For the last two days I have been hungry every couple of hours. This is not good. The first thing I do when this happens is try to figure out what is going on with me. Because I keep a daily food journal I can review the days before to see if I ate too many carbs, or too much artificial sweetener, or didn’t have enough protein. Checked this out and my eating was near perfect for the past 4 days, with firm protein at every meal and low carb veggies as well. So scratched that as a cause off my list – not food choices!
Next I get to review my feelings – Am I stressed, angry, lonely, sad so that I am reaching for food instead of feeling my emotions and just dealing with them? Hmmm, let me think a moment or two on those. No more so than any day last week when I wasn’t hungry between meals.
One more thing to look at – water. How much water have I been drinking? Have I been getting in at least 64 ounces. Went back to my food journal for that info and not only had I got in my 64 ounces of water every day for the past several days, most days over 80 ounces, and one day 110 ounces. It wasn’t thirst disguising itself as hunger, that’s for sure.
So what’s been different? Has my schedule changed, am I getting in my exercise, what could it be? Why am I suddenly hungry a couple of hours after eating?
How do you feel? What’s going on? I kept asking myself that question repeatedly, and finally the light went off and I had my aha moment. I felt tired. Why? The reason was simple. I had not been sleeping well for the past several days. I intermittently have periods of time like this for a few days where my sleep is interrupted more than it usually is by the results of 100 ounces of water through the day. This was one of them.
Lack of sleep is a known contributor to both increased hunger and obesity.
Recent research has focused on the link between sleep and the peptides that regulate appetite.
“Ghrelin stimulates hunger and leptin signals satiety to the brain and suppresses appetite, ” says Siebern. “Shortened sleep time is associated with decreases in leptin and elevations in ghrelin.”
Here it is as stated by another doctor: “A lack of sleep has also been shown to directly increase appetite and weight gain”. As researchers at Laval University in Quebec City, Quebec, found, if you aren’t getting enough sleep you have a 30 percent higher risk of becoming obese and can expect an average weight gain of five pounds.
Deep sleep regulates growth hormone (the “fountain of youth hormone”), and controls the production of leptin and ghrelin. Together, these three hormones regulate appetite. This means if you don’t get enough sleep you’ll want to eat more, especially sugar! Growth hormone also helps turn fat into muscle. Increased muscle mass helps you burn calories more efficiently and improves insulin sensitivity – in other words, it stops sugar cravings, and makes you thinner.
Lack of sleep can lead to insulin resistance. This means you cannot get sugar out of the bloodstream and into your cells where it is needed for fuel, so your body cries out for sugar, but can’t burn the sugar you eat. You’re left endlessly craving sugar, overweight, exhausted, and even diabetic.”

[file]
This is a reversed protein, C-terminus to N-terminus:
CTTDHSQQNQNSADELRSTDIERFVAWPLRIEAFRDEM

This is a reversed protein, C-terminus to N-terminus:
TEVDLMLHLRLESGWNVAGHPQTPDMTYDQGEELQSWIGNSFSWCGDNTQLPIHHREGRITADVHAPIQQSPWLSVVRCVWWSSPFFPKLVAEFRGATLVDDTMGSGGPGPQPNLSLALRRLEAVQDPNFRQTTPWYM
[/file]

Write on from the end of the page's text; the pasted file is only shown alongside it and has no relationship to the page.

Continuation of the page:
Stated by another researcher : “Studies have shown that when people don’t get enough sleep they:
• Have increased levels of a hunger hormone called ghrelin and decreased levels of the satiety/fullness hormone called leptin, which could lead to overeating and weight gain.
• Consume about 300 calories a day more than when they are well-rested. Overall, most of the extra calories came from high-fat foods.
• Snack more and do less physical activity.
• Eat more than what is needed to cover the energy cost of staying awake longer, especially at night, which can lead to significant weight gain.
Research has showed that when study participants didn’t get enough sleep for five days, they consumed more carbohydrates and gained nearly 2 pounds in that time. “When people are sleepy, they make poor food choices, and are more likely to eat more than they need, ” says Kenneth Wright, director of sleep and chronobiology laboratory at the University of Colorado in Boulder.
Ok, ok I get it. I need more sleep. I try, believe me I do. I will just have to try harder. I’ll go up to bed ½ hour earlier to see if that allows me to drift off and stay asleep better. I am not having trouble getting to sleep. My issue most of the time is that of staying asleep for longer than 2-3 hours without waking up.
At least I know there is nothing wrong with my food choices, my water intake, my exercise program (which doesn’t change even when I have a bad night). I am doing everything by the book. Now just tell that to my pituitary gland and my tummy so that ghrelin, leptin, and other hormone balance can be what it should be.
I am writing this as I consume a few slices of deli turkey wrapped around pickle spears to try to deal with my 4PM hunger. I am physically satisfied now and also aware that there are “chemical” changes in my body contributing to my hunger. I will just have to deal with them, and NOT reach for the tortilla chips and guacamole which sound so dang good right now.
Before you reach for that high carb snack do you stop and ask yourself the following – AM I:
- Stressed or Sad
Asking these questions has helped me avoid out of control snacking most of the time. I am using the tool between my ears to solve the mysteries of hunger and satiety in those areas that my surgery doesn’t and can’t directly help me.